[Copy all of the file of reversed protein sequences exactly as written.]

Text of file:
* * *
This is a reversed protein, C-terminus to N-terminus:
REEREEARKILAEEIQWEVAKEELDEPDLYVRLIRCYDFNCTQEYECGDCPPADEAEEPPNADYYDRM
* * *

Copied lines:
This is a reversed protein, C-terminus to N-terminus:
REEREEARKILAEEIQWEVAKEELDEPDLYVRLIRCYDFNCTQEYECGDCPPADEAEEPPNADYYDRM